Sunday June 17 2018
- Post-Conference Tours
- 09.00–15.00North Estonian Manors
The tour visits three remarkable manors in Northern Estonia: Palmse and Sagadi manors with late 18th century main buildings and Vihula manor that was built during the 19th century as it now appears. There are hundreds of preserved historical manors in Estonia that were built after the Livonian War in the 16th century left the medieval strongholds in ruins. Most of the manors were knight manors (Rittergut in German) of Baltic German nobility who kept their rights and privileges after the Russians conquered Estonian territory in the Northern War in 1710. The 18th and 19th centuries were the heyday of manors in Estonia. One of the reasons behind the growth of manors was distilling, as it became one of the prime sectors of manor economy when the Russian market was opened in 1766. In the Soviet period, the study of manorial ensembles in Estonia became an extensive area of research and one of the main domains of restoration activity in the 1970s and 1980s. Postmodernist nostalgia for the past favoured a reconstruction boom. Palmse and Sagadi manors are particularly good examples of heritage practices of the late Soviet period that, in addition to documented studies and conservation projects, used analogy and phantasy as methods.
- 09.00–15.00Rural Modernism: Soviet Collective Farm Settlements and Leisure Architecture
From the 1950s–1980s, several hundred cooperative farms — kolkhozes and sokvkhozes — were built across Estonia, introducing an urban-like lifestyle to the countryside. This was enabled by large-scale collective agricultural production that turned out to be a rather successful industry in Estonia. There was more money available for developing wealthy collective farms than in the cities, which boosted a kind of architectural competitiveness between different collective farms from the 1960s onwards. As a result, Estonian collective farm architecture developed into a unique phenomenon in the former USSR with outstanding administrative buildings and modern dwellings, including Scandinavian-influenced row-houses and private houses for the technocratic elite in which life took on an almost petit-bourgeois form. The tour visits well-preserved examples of collective farm settlements near Tallinn, like the Kurtna Experimental Poultry Farm (1965–1966) and the settlement of the Agricultural Research Institute in Saku, as well as the building of the Rapla Collective Farm Construction Office (built 1971–77). The second part of the tour focuses on leisure buildings — company holiday homes and summer cottage cooperatives — in coastal areas where a certain amount of architectural exceptionalism was permitted.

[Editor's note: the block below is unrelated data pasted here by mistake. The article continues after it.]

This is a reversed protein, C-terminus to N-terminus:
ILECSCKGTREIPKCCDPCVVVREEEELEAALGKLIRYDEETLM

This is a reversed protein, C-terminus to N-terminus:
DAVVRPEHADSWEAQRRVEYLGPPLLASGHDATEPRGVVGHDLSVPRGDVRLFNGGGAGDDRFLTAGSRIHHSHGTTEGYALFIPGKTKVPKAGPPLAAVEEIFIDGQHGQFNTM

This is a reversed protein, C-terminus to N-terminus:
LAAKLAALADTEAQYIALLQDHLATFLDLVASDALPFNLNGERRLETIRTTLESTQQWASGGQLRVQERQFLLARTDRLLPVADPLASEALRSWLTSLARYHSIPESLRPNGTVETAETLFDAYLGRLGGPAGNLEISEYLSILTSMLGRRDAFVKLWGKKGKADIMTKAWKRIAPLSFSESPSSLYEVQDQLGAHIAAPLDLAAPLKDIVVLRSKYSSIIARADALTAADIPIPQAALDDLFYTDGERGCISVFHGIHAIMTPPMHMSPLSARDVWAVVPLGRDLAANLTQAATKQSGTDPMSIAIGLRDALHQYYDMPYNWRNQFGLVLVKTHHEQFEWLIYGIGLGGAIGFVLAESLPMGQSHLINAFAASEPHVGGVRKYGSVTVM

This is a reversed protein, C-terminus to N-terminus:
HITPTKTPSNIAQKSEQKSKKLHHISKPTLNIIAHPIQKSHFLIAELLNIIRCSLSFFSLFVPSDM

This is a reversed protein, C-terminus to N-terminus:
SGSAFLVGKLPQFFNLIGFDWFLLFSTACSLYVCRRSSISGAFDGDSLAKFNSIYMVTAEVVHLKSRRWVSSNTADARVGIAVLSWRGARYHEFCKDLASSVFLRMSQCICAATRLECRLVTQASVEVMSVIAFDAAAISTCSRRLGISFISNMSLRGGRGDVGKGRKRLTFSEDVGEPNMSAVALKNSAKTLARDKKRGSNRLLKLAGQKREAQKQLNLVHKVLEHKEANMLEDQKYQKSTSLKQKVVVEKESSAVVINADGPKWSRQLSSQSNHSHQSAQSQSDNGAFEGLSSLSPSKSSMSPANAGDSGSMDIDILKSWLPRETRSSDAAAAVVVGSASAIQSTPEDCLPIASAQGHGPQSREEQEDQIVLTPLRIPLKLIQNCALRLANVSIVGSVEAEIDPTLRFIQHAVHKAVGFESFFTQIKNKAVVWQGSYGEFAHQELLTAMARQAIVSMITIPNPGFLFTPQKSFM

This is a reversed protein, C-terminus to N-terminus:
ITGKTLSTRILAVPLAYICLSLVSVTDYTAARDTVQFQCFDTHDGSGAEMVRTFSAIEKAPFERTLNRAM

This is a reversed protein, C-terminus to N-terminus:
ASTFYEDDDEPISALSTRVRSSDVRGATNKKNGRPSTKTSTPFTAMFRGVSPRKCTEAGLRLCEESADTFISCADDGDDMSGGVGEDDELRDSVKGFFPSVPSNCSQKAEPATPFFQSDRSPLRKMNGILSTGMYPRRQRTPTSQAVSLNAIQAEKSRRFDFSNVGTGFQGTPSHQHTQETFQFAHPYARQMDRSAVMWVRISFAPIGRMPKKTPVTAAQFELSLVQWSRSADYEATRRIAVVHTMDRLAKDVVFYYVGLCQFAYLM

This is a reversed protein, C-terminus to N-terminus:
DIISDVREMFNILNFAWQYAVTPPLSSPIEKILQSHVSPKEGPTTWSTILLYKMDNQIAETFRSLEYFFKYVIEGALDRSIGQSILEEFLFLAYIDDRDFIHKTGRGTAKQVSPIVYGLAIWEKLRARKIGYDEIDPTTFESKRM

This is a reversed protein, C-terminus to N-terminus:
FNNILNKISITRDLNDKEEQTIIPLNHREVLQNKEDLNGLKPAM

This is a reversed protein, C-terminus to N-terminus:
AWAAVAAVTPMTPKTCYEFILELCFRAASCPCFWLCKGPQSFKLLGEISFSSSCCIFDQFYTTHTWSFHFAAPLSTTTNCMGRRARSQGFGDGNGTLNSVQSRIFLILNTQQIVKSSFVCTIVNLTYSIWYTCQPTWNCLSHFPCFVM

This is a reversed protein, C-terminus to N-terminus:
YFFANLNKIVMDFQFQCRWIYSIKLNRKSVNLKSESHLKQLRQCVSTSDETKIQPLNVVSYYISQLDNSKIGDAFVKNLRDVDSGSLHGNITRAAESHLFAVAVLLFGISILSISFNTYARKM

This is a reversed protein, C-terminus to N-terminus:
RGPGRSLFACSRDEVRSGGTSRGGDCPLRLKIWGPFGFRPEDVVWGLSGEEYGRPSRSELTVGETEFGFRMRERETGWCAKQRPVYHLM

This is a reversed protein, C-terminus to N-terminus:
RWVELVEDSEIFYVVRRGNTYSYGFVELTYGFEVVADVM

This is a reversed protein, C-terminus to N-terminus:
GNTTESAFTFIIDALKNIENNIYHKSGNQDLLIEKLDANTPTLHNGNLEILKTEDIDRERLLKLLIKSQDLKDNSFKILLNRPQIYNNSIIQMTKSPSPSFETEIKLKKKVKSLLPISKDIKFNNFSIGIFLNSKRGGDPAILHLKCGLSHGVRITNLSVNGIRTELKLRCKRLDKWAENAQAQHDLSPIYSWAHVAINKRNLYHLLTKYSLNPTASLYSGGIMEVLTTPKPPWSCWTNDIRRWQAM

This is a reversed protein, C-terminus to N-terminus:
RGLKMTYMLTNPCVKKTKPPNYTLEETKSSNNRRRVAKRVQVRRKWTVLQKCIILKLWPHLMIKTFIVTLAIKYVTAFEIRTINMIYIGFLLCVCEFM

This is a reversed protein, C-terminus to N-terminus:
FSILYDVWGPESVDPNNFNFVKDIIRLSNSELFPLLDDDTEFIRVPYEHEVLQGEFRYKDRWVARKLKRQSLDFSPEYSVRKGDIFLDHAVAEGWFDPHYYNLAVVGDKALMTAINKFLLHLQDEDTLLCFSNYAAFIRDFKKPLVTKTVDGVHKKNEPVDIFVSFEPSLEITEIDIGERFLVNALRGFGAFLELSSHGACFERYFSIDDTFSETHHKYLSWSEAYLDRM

- 09.00–19.00Two Industrial Towns: Sillamäe and Narva
Sillamäe, located near the Gulf of Finland, is an industrial town that was founded in 1946 and had restricted access for other inhabitants of the country. The city was home to the chemical and nuclear industry, especially uranium production, that was a part of the Soviet Union’s military programme. Sillamäe now offers a good overview of Soviet architecture from the Second World War to 1990. The location of the Stalin-era Neoclassicist old town is most picturesque with its staircase descending from the cliff and continuing as an axial boulevard lined by decorated residential buildings until it reaches the sea.
Once a prime example of Baroque architecture in Europe, Estonia’s easternmost city Narva was heavily damaged in the Second World War and almost entirely rebuilt. The few historical monuments that have been preserved include the Hermann Fortress on the border of Estonia and Russia, which is the most diverse and best preserved medieval defence structure in Estonia. The area of the Narva waterfalls is the site of the Kreenholm Textile Factory established in 1857 that was one of the largest textile mills in Europe. Along with the factory buildings, housing for employees was simultaneously constructed and inspired by the working class neighbourhoods of England.
The present-day look of Narva was formed during the 1950s–1970s.
- 09.00–19.00Pärnu: Interwar Functionalism and Soviet Modernism
Pärnu, on the southwestern coast of Estonia, has been one of the popular resort towns in the Baltic countries since the 19th century. During the interwar independence years, the former wealthy German, Jewish and Russian vacationers were replaced by the rising Estonian middle class, while also attracting tourists from Finland and Sweden. The next important milestone was the era of being a Soviet health resort town, also in high demand among intelligentsia from Leningrad (present-day St. Petersburg) and Moscow. A number of iconic buildings are located in Pärnu. Ammende Villa (Mieritz and Gerassimov, designed 1904) is an example of Belgian- and Austrian-influenced Art Nouveau, with its colourful ceramic tiles and fold iron details. Pärnu is closely connected with the name of the architect Olev Siinmaa, whose white Functionalist villas, including his own house (1931) as well as the Beach Hotel (1935) and Beach Café (1938) with its mushroom shaped concrete balcony, are the finest examples of the Modern Movement in Estonia. From the Soviet period, the sanatorium Tervis (Health) is noteworthy for its Miesian curtain wall aesthetic (1966) and the Neo-functionalist monumentalism of its new wing (1976). The settlement of the Pärnu KEK (Pärnu Collective Farm Construction Office, 1969) is not tied to resort history, but it is a residential showpiece of a large Soviet organization embodying a utopia of communal living. The most outstanding part of the settlement is the 700m long multi-unit apartment building, Kuldne Kodu (Golden Home).